“Giving Up Ginger,” Friend, June 2002, 38
“Evacuate your homes now!” bellowed the loudspeaker on a truck. “The fire is coming! The fire is coming!”
The forest fire raged down the mountain toward the town. Fierce winds fanned the enormous flames. Short of water and help, the firefighters couldn’t hold it back any longer. Families were going to lose their homes and belongings. There was nothing anyone could do.
Seven-year-old Catherine sat in her family’s living room, watching the news reports. It was hard to believe that the fire was only an hour away. She stared as flames licked through the treetops. She didn’t want to watch, but she couldn’t look away. She felt sad and sick.
Catherine went to her room and thought about the fire. Looking around, she wondered what it would be like to leave everything behind. She had lots of prized possessions. The most precious was Ginger, her favorite doll. She looked at her other dolls, her trophies, her toys, even her clothes and shoes. Losing everything was hard to even think about.
When Dad got home, Catherine and her parents ate dinner. They discussed the new evacuations. Tears welled up in Catherine’s eyes, and she began to cry.
“What’s the matter?” Mom asked.
“Why can’t they stop the fire?” Catherine asked. “Where will people live if their houses burn down?”
“Everyone will move into temporary shelters,” Mom answered. “They will get food, clothes, and a warm place to sleep until this is all sorted out.”
“What about their things? Who’s going to help them save their things?”
“The fire is too hot and moving too fast for anyone to think much about saving things,” Dad said. “It’s more important to make sure the people are safe. Most things can be replaced.”
Too upset to finish her supper, Catherine asked to be excused and went to her room and knelt by her bed. “Girls just like me are going to lose everything,” she prayed. “Somebody has to help them. I want to help them, but what can I do?”
When she awoke the next morning, Catherine knew exactly what to do. She filled a large shopping bag with clothes, books, and games. Last of all, she put in Ginger. “Mom, I want to donate these things,” she said. “Can you help me?”
Mom looked through the bag. “You’re giving away some of your nicest treasures,” she said. “Are you sure you want to give away Ginger?”
Catherine tried to swallow the lump in her throat. “This is what I need to do,” she said. “I know that this will help someone feel better. Will you help me?”
Mom hugged her. “Of course. The Relief Society is collecting donations. I was going to take some blankets and canned goods over this afternoon, but I think we should go right now, instead.”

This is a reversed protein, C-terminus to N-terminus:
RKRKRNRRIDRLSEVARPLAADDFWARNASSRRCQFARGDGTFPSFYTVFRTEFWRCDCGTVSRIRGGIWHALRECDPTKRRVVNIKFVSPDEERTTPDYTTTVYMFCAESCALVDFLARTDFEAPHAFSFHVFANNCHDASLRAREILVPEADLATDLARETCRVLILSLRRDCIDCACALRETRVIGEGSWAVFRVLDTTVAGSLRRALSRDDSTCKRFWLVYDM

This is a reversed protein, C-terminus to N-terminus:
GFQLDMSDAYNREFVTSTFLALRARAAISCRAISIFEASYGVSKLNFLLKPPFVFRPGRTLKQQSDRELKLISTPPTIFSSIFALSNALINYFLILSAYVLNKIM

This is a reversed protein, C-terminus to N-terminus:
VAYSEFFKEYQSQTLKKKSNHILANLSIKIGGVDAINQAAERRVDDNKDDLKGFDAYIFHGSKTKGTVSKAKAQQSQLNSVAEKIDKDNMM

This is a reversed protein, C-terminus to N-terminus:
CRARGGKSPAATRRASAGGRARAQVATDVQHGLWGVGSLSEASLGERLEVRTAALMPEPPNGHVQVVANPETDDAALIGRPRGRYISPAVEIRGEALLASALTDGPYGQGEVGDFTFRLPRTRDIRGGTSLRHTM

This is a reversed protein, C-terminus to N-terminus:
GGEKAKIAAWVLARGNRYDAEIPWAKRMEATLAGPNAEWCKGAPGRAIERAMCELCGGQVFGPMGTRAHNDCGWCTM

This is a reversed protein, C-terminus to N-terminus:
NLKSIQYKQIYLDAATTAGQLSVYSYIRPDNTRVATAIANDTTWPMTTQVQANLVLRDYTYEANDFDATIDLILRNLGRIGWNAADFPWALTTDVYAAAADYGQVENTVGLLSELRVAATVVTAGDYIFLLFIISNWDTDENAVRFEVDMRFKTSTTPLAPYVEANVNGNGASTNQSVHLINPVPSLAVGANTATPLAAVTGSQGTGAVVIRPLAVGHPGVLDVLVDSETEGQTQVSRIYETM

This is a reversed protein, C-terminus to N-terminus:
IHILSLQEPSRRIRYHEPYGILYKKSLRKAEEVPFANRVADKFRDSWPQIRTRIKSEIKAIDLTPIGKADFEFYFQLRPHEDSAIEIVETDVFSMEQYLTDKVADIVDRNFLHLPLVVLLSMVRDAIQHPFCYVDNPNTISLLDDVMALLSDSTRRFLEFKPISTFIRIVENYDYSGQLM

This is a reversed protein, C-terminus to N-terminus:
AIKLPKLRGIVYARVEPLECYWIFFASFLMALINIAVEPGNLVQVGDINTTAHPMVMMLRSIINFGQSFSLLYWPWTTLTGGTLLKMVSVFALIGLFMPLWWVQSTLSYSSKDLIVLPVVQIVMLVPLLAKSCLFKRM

The missionaries had set up a large open trailer in the ward parking lot. Waiting in line with other people who were making donations, Catherine began to feel that giving away Ginger was just too hard. She thought longingly about keeping her favorite doll. The line inched forward, giving her time to think some more. When it was her turn, she handed her bag to the Relief Society sisters, Ginger and all. Silently saying good-bye, she watched as her bag was carried to the trailer. It was so hard to give up her things! She turned and walked quietly back to the car.
That afternoon, Mom collected blankets and canned goods. When she and Catherine arrived at the meetinghouse, the trailer was full of useful things.
Back home, a television report announced that four hundred homes had been destroyed. But there was good news, too. The fire was nearly under control, and no one had been hurt.
Catherine watched the reports every night. She was worried about the four hundred families without homes. She thought about her shopping bag of treasures and wondered if it had really mattered among the thousands of other donations. And she really missed Ginger.
Suddenly Catherine sat up and looked more closely at the television screen. Something looked familiar. A little girl in a shelter was clutching a doll that looked a lot like—no, it really was—Ginger!
Catherine jumped up and squealed with delight. Her prayer had been answered. Her donation really had made a difference.
“If we are truly disciples of the Lord Jesus Christ, we will reach out with love and understanding to all of our neighbors at all times, particularly in times of need.”
Elder M. Russell Ballard
Of the Quorum of the Twelve Apostles
(Ensign, November 2001, page 36.)